By Brenna Rubio
Reflecting on the old year felt like serious work for me the last few days – more so than usual. I scrolled through old pics, made top 10 lists, sat around a table with my family sharing about all the new things I’d experienced in 2021, the highs and lows. I had some serious goose bumps analyzing the church’s most watched sermons list… And now it’s the New Year, and I have no big aha’s, no amazing “kairos” or visionary goals backed up by firm resolutions to lead me into 2022. Instead I have a bunch of unresolved questions, unfinished storylines, and a journey of becoming, of deepening, that seems to take odd turns and insist on rest stops when I least expect it.
One of the movies the elder half of my family watched together over vacation was Tick, Tick… Boom!, the semi-autobiographical musical by and about composer Jonathan Larson. Towards the end of the film, Larson is saying an emotional goodbye to an important person in his life, who asks him (paraphrasing here) what’s next. His answer: “Right now I have a lot of questions.” Their response: “That sounds like a good place to start.”
It does, doesn’t it? And for me right now, and perhaps for you, too, it also sounds like an honest place. Honesty, clarity, is always a good place to start.
Those Standard New Year Practices
It’s not that I’m anti the usual New Year’s practices, like setting resolutions.
Outcome goals, held with humility, grace and hopefully a sense of humor, can get us moving in the first place. Like wanting to be able to run for 30 minutes straight, and along the way, accepting that it will take longer than you thought to get there, and you’ll be slower than you imagined, and maybe even realizing midway that you really enjoy run-walk intervals or your post-run yoga routine more. Which when you break it down that way, almost stops being an outcome goal and becomes a value of wellness and body love that can be expressed in an infinite number of ways.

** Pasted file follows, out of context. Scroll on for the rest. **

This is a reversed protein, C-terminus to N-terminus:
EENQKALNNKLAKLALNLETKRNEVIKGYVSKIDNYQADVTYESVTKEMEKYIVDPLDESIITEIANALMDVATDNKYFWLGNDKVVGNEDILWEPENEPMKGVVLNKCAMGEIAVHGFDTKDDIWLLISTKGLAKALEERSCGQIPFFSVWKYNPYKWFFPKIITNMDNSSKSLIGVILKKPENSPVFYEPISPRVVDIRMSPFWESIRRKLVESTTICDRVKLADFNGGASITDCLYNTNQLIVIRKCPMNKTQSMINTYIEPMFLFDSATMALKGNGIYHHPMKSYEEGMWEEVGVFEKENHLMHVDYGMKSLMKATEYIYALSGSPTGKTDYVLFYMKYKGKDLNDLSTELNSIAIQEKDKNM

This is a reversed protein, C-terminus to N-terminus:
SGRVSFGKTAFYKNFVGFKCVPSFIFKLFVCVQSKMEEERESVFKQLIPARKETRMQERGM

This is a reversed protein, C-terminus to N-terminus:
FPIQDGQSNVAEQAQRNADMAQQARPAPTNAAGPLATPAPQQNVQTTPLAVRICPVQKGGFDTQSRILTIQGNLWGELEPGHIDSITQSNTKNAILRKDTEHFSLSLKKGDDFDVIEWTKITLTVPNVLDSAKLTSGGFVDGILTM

Then I have quite a few friends, including Bill, who find choosing a focus word for the year ahead really helpful. These too operate a lot like values, like compasses to keep us oriented in the everyday and in crisis. This is who we are and who we’re committed to becoming more fully. (If you don’t know what your values are, here’s an easy way you can start to explore and articulate them.)
But now alongside my values, with that “compass” in hand, I’m sensing the need to name my questions more clearly – to get less anxious and more curious, more intentional about the uncharted terrain I find myself in.
What Questions are You Asking?
Perhaps you’d like to join me. Perhaps starting the year by defining some big questions sounds like what your heart needs, too.
It might still feel daunting. It does for me. As Rachel Held Evans wrote:
“There is nothing nominal or lukewarm or indifferent about standing in this hurricane of questions every day and staring each one down until you’ve mustered all the bravery and fortitude and trust it takes to whisper just one of them out loud.”
Asking our questions out loud, even just whispering them, one at a time, is an act of outrageous courage.
I don’t have a big plan for you, friend, or a fancy download. (And I do love a fancy download.) I’m still in process myself. Here’s what I’ve got.
- Getting curious. Knowing that I’m not alone in my questions. Pulling inspiration from the great question askers in my life, on my bookshelf, in Scripture:
- “How long will you hide your face from me?” Psalm 13:1
- “Whom have you ever treated like this?” Lamentations 2:20
- “Why do you tolerate wrong?” Habakkuk 1:3
- “Why is life given to a man, whose way is hidden, whom God has hedged in?” Job 3:23
- “What do I still lack?” Matthew 19:20
- Easily my favorite, though less specific – “But Mary treasured up all these things and pondered them in her heart.” Luke 2:19
- Being patient. Trying some stuff. Letting the questions lead me forward.
“Be patient toward all that is unsolved in your heart and try to love the questions themselves, like locked rooms and like books that are now written in a very foreign tongue. Do not now seek the answers, which cannot be given you because you would not be able to live them. And the point is, to live everything. Live the questions now. Perhaps you will then gradually, without noticing it, live along some distant day into the answer.”Rainer Maria Rilke
Happy New Year, friend. Blessings on you, on all of us, as we name our questions.